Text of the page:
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Posted 24 August 2010 - 11:20 AM

Hi Dan,

Yes it should work that way ... :)
Do you have a tutorial on that rig?? http://www.c4dcafe.com/ipb/public/style_emoticons/default/beg.gif

I tried to Ik the spine, but whenever I move the IK handle, the mesh deforms terribly... even after weightpainting it nice and neat... do you have any idea on what I am doing wrong?

#10 Cactus Dan

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Posted 24 August 2010 - 12:16 PM

Howdy,

...Do you have a tutorial on that rig?? [img]http://www.c4dcafe.com/ipb/public/style_emoticons/default/beg.gif[/img]...

Sorry, but no, I don't have a tutorial on that rig setup.


...I tried to Ik the spine, but whenever I move the IK handle, the mesh deforms terribly... even after weightpainting it nice and neat... do you have any idea on what I am doing wrong?...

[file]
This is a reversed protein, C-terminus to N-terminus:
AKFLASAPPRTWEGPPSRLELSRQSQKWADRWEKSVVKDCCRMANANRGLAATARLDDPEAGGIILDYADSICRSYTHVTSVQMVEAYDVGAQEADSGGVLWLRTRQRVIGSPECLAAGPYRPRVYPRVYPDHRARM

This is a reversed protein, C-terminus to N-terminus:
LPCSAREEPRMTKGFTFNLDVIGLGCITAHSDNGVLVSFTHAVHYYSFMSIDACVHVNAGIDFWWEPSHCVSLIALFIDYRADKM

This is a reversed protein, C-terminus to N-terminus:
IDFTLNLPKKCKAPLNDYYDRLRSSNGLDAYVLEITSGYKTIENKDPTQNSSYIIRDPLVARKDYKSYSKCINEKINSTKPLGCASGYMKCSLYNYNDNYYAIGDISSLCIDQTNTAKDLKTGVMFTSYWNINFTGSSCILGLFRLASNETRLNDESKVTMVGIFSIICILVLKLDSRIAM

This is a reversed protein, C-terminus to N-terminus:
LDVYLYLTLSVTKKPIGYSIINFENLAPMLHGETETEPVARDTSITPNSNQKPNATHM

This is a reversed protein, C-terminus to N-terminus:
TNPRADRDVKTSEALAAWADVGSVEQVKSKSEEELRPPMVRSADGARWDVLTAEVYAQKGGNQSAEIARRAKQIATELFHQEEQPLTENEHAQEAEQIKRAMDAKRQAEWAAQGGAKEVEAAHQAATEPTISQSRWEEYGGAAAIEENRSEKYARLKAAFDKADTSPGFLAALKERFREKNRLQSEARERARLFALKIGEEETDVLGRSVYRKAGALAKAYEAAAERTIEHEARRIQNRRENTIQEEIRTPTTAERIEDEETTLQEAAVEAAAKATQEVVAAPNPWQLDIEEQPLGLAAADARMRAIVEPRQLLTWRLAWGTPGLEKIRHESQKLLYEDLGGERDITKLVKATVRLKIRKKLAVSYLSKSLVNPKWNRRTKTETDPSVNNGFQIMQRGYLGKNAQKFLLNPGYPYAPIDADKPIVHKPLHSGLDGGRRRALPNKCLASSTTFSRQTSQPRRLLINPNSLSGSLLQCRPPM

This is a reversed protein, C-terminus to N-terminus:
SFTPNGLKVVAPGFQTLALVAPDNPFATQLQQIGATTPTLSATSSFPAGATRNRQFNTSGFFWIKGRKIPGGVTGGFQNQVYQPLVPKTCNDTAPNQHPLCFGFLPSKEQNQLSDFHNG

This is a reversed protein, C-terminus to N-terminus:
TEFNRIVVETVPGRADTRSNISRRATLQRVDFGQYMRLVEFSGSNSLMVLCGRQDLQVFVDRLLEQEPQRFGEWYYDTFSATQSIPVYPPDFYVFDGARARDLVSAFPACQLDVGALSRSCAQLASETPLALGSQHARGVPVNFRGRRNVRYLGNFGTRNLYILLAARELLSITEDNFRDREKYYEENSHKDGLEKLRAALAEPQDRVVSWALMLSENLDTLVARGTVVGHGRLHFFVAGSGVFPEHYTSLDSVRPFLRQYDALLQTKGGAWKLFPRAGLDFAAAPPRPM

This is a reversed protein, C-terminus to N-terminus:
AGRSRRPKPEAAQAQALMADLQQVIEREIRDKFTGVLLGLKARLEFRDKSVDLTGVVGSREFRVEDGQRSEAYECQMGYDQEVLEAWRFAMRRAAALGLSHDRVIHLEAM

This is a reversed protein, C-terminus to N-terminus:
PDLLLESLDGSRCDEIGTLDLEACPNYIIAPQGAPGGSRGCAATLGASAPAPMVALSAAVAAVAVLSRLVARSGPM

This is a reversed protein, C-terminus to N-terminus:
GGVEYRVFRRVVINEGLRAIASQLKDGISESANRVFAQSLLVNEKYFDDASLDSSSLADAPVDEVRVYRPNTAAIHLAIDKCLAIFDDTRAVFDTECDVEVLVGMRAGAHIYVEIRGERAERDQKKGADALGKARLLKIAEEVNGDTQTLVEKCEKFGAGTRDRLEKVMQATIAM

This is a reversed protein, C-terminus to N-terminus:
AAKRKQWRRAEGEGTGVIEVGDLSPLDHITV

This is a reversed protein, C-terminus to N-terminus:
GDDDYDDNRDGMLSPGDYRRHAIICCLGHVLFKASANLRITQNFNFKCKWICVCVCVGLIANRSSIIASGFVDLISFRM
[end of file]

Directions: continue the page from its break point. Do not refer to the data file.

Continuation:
Well, as I mentioned before, if the weighting and/or joint placement is bad, then you will get bad deformations. But also if your rigging is bad to where the joints end up twisting around when moving the controllers to extreme positions, you'll also get bad deformations. That's why I normally use those steps I outlined in your other thread about workflow. You really should get all the controls created and working first, and test to make sure everything is stable before skinning the mesh. Rigging is very tedious work and it requires a lot of patience. If you rig in an orderly fashion, you'll get good results, but if you work hap-hazardly, then you'll easily get discouraged with the poor results.

If you haven't already seen them, check out my "Basics of Rigging" tutorials:
http://www.c4dportal.com/forum/showthread.php?t=4374

The tutorials are still a work in progress, and you can see that there are already 5 chapters on setting up the basic skeleton and controls, and we still haven't gotten to the skinning. :)

Adios,
Cactus Dan

#11 Guest_alexverhaest_*

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Posted 24 August 2010 - 12:29 PM

Thanks Dan
:)

#12 Horganovski

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Posted 24 August 2010 - 12:40 PM

Indeed I thought the quote was steep also considering that I suddenly had more time to do it myself... though this is taking much more time than my nervesystem can handle. Probably because I have no idea what I'm doing..



Well, that's why they say 'time is money' I guess :)